Updated: Dec 19, 2021
This staple holiday houseplant actually makes the perfect plant year round! Their easy nature creates the ideal long-term term houseplant for years to come.
Botanical Name: Araucaria heterophylla
Common Name: Norfolk Pine, Norfolk Island Pine, House Pine, Star Pine
The Norfolk Pine does it's best in bright light. It can even handle some direct sunlight. The growth will be more compact, and not as leggy, if you can provide high light. That being said, it does well in almost any sunlight location in your home. I've seen these thrive in low, medium, and bright light. My pine has been sitting in a north window and is growing amazingly.
Medium moisture is what this plant needs. If it dries out to much you may notice some crunchy brown needles.
Another great attribute of the Norfolk Pine is that they can adapt to dry environments. This means extra humidity is not necessary. I've never given mine extra humidity and it hasn't complained!
As I always say, there are LOTS of ways to fertilize plants. Unless you are extremely over-fertilizing your plant, there isn't necessarily a wrong way to do this. I currently use Fox Farm's Grow Big Liquid Fertilizer and I fertilize every 2 weeks when I water my plants, starting around the end of February through October. I honestly probably only fertilize once or twice in winter because the plant isn't as active! I use about 1/2 to 3/4 the recommended amount of fertilizer because I would rather under-fertilize than over-fertilize my plants. Based on the below info from Fox Farm it looks like I could increase my fertilizing a bit if needed!
The Complete Houseplant Survival Manual: "From March to September, feed monthly with a balanced fertilizer. Spray twice yearly with a micronutrient spray."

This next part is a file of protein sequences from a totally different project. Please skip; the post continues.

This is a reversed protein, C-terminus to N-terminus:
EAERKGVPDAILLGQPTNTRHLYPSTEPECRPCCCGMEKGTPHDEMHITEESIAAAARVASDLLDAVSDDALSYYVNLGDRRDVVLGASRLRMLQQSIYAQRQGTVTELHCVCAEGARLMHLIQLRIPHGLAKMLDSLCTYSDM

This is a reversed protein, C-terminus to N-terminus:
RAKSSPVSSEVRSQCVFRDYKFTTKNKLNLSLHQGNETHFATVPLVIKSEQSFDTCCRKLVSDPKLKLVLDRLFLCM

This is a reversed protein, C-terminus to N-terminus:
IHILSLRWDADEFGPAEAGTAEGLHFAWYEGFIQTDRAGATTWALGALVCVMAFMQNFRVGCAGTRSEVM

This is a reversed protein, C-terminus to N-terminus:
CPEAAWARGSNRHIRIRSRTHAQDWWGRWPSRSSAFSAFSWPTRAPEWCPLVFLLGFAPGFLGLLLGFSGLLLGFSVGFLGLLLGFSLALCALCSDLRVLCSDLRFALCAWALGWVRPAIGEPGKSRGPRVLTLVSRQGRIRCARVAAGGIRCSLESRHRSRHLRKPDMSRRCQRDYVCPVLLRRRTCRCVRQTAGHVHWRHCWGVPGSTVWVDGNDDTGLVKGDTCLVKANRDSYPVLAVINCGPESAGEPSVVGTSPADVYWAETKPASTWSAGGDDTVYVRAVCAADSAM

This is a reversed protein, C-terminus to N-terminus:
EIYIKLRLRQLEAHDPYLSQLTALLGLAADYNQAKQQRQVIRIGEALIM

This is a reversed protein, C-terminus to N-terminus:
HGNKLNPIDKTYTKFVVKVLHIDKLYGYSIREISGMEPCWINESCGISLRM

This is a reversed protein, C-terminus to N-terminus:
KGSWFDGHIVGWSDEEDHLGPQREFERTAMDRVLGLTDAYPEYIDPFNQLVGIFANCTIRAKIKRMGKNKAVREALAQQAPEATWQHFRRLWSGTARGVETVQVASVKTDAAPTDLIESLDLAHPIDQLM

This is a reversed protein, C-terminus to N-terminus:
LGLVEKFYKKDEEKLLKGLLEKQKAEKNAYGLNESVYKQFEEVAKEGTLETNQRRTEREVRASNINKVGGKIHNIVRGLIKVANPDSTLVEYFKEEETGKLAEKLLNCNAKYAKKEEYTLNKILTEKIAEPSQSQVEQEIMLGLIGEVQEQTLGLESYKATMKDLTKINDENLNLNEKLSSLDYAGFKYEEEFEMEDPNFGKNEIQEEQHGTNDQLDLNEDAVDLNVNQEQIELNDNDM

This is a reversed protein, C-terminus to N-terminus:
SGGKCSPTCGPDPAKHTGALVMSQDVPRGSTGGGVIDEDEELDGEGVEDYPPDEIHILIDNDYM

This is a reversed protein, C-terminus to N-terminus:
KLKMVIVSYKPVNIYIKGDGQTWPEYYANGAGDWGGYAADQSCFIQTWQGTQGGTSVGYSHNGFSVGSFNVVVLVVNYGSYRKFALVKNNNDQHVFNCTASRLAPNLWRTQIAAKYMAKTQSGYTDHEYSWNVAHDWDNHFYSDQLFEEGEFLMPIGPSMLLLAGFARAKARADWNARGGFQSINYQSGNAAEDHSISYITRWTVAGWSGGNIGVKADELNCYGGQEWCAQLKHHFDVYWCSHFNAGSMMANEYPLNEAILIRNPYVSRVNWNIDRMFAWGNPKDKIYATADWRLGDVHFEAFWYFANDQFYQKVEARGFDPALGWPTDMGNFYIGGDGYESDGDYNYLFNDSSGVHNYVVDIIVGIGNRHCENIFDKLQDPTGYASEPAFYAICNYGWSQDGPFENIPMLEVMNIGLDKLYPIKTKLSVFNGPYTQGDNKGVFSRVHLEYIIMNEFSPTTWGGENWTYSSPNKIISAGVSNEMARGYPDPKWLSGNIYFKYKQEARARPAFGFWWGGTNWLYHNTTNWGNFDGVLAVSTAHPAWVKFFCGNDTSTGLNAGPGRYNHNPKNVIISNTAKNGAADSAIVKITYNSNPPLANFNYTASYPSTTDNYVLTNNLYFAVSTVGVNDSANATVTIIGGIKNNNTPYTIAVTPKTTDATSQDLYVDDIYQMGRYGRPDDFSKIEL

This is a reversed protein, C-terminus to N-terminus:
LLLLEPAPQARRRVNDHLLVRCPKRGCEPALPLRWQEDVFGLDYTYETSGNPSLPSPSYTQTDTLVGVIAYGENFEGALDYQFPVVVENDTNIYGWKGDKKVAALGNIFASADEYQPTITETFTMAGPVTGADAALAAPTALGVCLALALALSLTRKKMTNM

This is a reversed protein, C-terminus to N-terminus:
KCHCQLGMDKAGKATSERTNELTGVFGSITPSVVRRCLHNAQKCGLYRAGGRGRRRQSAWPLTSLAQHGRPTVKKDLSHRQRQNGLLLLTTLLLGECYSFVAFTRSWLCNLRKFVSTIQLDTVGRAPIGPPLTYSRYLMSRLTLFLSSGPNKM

North Carolina State Extension: "Consider weekly or biweekly applications of dilute liquid fertilizer from spring through fall"
As you can see, there are MANY ways to fertilize and it is completely up to you! There are tons of products out there you can try but an overall rule of thumb for houseplants is that it is best to under-fertilize, rather than over-fertilize. Always use the recommended amount, or less, when applying your fertilizer to houseplants.
There isn't an easy way to do this like most other houseplants. Propagation is best through seeds with this plant. I would never have the patience for that so I would rather buy a small Norfolk Pine to save time. Up to you though!
These are considered a part of the Araucariaceae Family
This family contains plants that date back to the Jurassic Period.
The Norfolk Pine is not actually a Pine tree! The difference is the seed cones and foliage type. (This article from Pacific Horticulture has an AMAZING article about this plant family!)
These are native to Norfolk Island which is an Island East of Australia
In nature, these plants can grow upwards of 200ft tall. In your home they won't grow as fast but can grow upwards of 6ft. I saw a few growing at the Mitchell Domes here in Milwaukee, WI! The tallest one was close to 20ft tall (see image)!
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